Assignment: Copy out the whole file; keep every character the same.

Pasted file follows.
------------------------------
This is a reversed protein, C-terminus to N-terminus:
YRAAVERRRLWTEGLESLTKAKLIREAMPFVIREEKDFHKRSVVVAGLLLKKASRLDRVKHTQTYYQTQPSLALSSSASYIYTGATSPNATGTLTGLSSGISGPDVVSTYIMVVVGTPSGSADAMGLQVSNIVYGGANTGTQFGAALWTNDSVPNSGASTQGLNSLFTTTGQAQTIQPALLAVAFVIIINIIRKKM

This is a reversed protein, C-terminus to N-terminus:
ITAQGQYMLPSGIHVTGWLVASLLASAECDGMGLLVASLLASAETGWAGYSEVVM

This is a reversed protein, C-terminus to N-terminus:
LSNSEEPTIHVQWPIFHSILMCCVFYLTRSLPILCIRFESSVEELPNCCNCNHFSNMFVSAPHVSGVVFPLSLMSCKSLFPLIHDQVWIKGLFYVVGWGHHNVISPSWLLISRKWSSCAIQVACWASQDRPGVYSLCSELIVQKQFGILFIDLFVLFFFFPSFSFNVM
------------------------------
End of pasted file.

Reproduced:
This is a reversed protein, C-terminus to N-terminus:
YRAAVERRRLWTEGLESLTKAKLIREAMPFVIREEKDFHKRSVVVAGLLLKKASRLDRVKHTQTYYQTQPSLALSSSASYIYTGATSPNATGTLTGLSSGISGPDVVSTYIMVVVGTPSGSADAMGLQVSNIVYGGANTGTQFGAALWTNDSVPNSGASTQGLNSLFTTTGQAQTIQPALLAVAFVIIINIIRKKM

This is a reversed protein, C-terminus to N-terminus:
ITAQGQYMLPSGIHVTGWLVASLLASAECDGMGLLVASLLASAETGWAGYSEVVM

This is a reversed protein, C-terminus to N-terminus:
LSNSEEPTIHVQWPIFHSILMCCVFYLTRSLPILCIRFESSVEELPNCCNCNHFSNMFVSAPHVSGVVFPLSLMSCKSLFPLIHDQVWIKGLFYVVGWGHHNVISPSWLLISRKWSSCAIQVACWASQDRPGVYSLCSELIVQKQFGILFIDLFVLFFFFPSFSFNVM